EUGENE M. MCCARTHY, PHD Google+ Profile
Carolus Linnaeus (23 May 1707 – 10 January 1778), also known as Carl von Linné or Carl Linnaeus. Swedish botanist, zoologist, and taxonomist. Established conventions for naming living organisms still in general scientific use today—in particular, he popularized binomial nomenclature, which had first been developed by the Bauhin brothers (Gaspard and Johann Bauhin) more than a century before. He was the first to use binomial names consistently. As a young man he was a creationist, but he later developed an evolutionary theory of his own.
Carolus Linnaeus was born at Stenbrohult, in the province of Småland in southern Sweden. His father was a gardening enthusiast, and this interest in plants seems to have rubbed off on the son. His family wanted Linnaeus to enter the priesthood, but he instead chose to study medicine and entered the University of Lund in 1727. The next year he transferred to the University of Uppsala, where he focused his attention on collecting and studying plants, which at that time was nothing strange for a medical student since doctors were then expected to be familiar with a wide range of medicinal plants.
In 1730, he joined the faculty at Uppsala and began lecturing on botany. Two years later he made an expedition to Lapland in northernmost Scandinavia, a region then almost unknown to European science. There he made an inventory of the plant life and investigated the indigenes, the Lapps. He later posed for a famous portrait (left), in which he is dressed in Lapp garb and holds a shaman's drum. In 1734 he mounted another expedition, this time to central Sweden.
The next year, he moved from Sweden to Holland where he made important professional connections that later assisted him in his career. There he supervised the publication of the first edition of the Systema Naturae (the slim beginnings of what would in later editions become his vast catalog of nature), the Genera Plantarum (which describes 935 plant genera), and the Flora Lapponica, where he reported on the plants he had found in Lapland.
It was in the 1735 edition of the Systema Naturae that he made the memorable decision to group apes and human beings in the same category, something no other naturalist had dared to do. This classification was important in prompting later writers to propose that humans had actually evolved from apes.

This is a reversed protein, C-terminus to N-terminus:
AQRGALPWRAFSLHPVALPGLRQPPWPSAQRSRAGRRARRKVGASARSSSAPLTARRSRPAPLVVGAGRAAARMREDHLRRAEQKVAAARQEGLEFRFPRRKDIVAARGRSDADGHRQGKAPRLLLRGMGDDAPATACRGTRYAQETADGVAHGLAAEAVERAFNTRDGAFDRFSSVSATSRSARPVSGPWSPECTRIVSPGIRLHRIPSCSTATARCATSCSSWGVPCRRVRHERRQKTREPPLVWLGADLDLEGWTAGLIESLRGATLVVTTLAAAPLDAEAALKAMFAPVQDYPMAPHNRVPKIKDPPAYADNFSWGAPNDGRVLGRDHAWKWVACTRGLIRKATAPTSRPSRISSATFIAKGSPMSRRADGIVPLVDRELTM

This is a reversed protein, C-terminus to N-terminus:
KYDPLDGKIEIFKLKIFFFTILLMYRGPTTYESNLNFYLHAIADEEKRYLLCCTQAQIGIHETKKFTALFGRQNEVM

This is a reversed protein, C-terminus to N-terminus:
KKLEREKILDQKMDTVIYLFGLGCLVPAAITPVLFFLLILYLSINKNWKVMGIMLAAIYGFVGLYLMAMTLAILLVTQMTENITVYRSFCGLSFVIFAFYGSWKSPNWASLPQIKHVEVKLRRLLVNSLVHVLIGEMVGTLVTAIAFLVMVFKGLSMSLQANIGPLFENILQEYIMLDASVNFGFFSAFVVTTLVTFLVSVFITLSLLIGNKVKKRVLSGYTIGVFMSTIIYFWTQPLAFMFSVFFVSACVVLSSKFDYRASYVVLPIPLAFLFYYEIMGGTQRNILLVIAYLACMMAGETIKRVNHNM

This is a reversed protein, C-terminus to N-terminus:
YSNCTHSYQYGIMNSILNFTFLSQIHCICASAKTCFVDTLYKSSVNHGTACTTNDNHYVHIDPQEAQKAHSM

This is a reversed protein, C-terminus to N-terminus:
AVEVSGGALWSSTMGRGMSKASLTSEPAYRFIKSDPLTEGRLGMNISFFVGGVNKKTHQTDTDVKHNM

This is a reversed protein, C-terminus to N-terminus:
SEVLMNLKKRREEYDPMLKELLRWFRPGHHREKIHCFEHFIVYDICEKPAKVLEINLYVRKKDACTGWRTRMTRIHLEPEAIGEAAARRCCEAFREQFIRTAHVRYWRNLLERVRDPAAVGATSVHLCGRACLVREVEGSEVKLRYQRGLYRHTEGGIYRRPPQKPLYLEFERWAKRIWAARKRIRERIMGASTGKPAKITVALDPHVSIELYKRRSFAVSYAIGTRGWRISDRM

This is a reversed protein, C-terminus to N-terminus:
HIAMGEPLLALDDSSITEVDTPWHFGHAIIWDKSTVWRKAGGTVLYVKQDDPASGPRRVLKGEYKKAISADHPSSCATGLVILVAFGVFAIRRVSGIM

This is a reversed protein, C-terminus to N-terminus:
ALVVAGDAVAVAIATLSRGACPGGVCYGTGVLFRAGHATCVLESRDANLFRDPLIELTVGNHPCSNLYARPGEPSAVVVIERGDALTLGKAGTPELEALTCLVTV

After his return to Sweden, in 1738, he continued his great inventory of life. With the aid of correspondents who sent him specimens from all corners of the globe, he greatly expanded the number of plants and animals recognized by science. These were all assigned a place in what was to become known as the Linnaean taxonomy, the first version of the system of scientific classification employed by biologists today. For many of these he coined names that are still in general use, including the scientific name for human beings (Homo sapiens).
In the Systema Naturae ("The System of Nature"), he not only classified plants and animals within two kingdoms (Regnum animale and Regnum vegetabile), but also placed minerals in a third kingdom (Regnum lapideum). Within Regnum vegetabile, plants were grouped according the number of their stamens and pistils. The tenth edition of this book (1758), the one in which animals are first assigned binomial names, is considered the starting point of zoological nomenclature.
Two years later, he explained these findings to James Watson and Francis Crick, who were then able quickly to elucidate the double-helix structure of DNA. As Chargaff himself later put it,The first edition of Species Plantarum ("The Species of Plants") was published in 1753. This work is the beginning of all formal botanical taxonomy. No plant names appearing in any earlier literature are now considered to be validly published. In it, a binomial nomenclature for plants is used consistently for the first time. However, the groupings he created for plants have largely been abandoned in modern classification.
The divisions into which he placed animals have held up rather better, although many changes have since been made. But Linnaeus was far more important as a deviser of means, than as an achiever of ends. His method of classification was widely embraced by all naturalists, and in a somewhat expanded form remains the standard among biologists today.